A review that should be done

In its "rationale for action" on the use of peat in England, published alongside June's Natural Environment white paper, Defra's Impact Assessement is quite explicit about the link between its decision to pursue policy in this area and the EU Habitats Directive.

The implementation of this directive in the UK is now to be the subject of a review by Defra, following chancellor George Osborne's widely reported comments concerning the "gold-plating of EU rules" and their cost to business.

Surely there can be no better candidate for review than Defra's decision to introduce a blanket no-peat policy for all professional growers - irrespective of which crops they grow and the fact that some sectors simply could not operate profitably if peat use was completely eliminated. And with the threat of further regulation to boot.

As Defra knows from its own statistics, rising input costs for growers - and on the edibles side in particular, the worsening squeeze from supermarkets - have led to no fewer than a quarter of commercial growers in England and Wales making a loss in the past year. For certain crop sectors we are talking about a struggle for survival.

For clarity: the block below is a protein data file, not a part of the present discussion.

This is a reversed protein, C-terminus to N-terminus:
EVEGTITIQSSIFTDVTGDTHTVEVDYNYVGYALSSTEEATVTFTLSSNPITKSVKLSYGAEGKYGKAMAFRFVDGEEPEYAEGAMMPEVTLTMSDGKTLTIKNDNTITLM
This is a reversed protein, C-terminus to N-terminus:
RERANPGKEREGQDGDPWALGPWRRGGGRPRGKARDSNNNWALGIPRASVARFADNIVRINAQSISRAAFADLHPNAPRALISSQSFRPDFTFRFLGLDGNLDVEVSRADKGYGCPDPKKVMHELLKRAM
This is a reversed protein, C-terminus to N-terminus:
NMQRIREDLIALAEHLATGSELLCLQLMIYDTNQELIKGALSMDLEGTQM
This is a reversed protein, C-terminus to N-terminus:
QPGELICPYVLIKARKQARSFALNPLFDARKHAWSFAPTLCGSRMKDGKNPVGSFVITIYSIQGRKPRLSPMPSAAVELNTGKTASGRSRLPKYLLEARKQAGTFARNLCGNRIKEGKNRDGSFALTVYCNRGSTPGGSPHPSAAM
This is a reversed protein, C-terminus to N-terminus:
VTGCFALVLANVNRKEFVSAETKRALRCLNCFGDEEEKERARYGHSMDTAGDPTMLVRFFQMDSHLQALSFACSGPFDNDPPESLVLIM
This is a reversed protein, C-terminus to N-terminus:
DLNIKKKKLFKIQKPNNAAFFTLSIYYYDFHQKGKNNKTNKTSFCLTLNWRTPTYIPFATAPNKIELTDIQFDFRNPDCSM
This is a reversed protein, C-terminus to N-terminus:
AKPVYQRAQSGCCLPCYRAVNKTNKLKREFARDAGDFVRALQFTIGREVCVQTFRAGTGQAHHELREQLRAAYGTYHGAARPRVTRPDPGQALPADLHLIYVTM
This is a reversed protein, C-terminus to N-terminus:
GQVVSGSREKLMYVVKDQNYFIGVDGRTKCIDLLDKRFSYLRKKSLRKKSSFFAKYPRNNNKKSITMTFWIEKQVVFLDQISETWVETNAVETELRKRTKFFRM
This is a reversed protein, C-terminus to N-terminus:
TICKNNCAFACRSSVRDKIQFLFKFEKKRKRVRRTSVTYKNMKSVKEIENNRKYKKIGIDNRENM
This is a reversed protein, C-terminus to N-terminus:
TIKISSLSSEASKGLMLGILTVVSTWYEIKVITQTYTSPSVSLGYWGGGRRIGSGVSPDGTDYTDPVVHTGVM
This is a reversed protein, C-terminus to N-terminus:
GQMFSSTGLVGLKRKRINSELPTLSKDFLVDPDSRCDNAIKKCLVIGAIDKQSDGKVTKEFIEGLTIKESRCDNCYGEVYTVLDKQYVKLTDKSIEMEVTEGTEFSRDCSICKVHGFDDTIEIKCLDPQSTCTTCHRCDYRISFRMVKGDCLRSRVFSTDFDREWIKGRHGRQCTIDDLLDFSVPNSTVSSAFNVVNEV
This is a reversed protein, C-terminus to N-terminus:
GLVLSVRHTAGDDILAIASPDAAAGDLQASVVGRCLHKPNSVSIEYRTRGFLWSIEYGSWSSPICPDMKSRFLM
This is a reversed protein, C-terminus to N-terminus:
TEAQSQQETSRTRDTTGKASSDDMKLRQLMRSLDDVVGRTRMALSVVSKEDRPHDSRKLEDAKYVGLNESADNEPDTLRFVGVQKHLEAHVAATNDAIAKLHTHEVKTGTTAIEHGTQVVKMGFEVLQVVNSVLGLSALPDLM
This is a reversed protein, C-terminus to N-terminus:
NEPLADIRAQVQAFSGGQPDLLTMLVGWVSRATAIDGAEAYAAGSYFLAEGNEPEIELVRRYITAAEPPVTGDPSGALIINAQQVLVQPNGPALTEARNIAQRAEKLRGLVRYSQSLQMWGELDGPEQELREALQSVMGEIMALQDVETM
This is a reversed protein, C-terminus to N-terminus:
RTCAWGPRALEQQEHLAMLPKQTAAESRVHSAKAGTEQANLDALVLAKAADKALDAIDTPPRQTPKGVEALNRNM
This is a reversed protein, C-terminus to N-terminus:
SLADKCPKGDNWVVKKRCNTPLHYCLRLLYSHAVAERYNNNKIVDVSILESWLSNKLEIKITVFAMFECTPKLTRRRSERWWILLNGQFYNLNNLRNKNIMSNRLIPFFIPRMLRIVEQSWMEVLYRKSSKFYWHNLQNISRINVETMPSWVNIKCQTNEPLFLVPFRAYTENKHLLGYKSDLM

In such challenging circumstances, the very last thing we need are policies that deny UK growers a level playing field with their competitors in Europe. And yet this is precisely what the England-only ban on professional growers' use of peat in 2030 would mean.

All growers support the move to sustainable substrates when the right products are there. But not if the price will see their business transported abroad.

Kate Lowe, Editor - kate.lowe@haymarket.com


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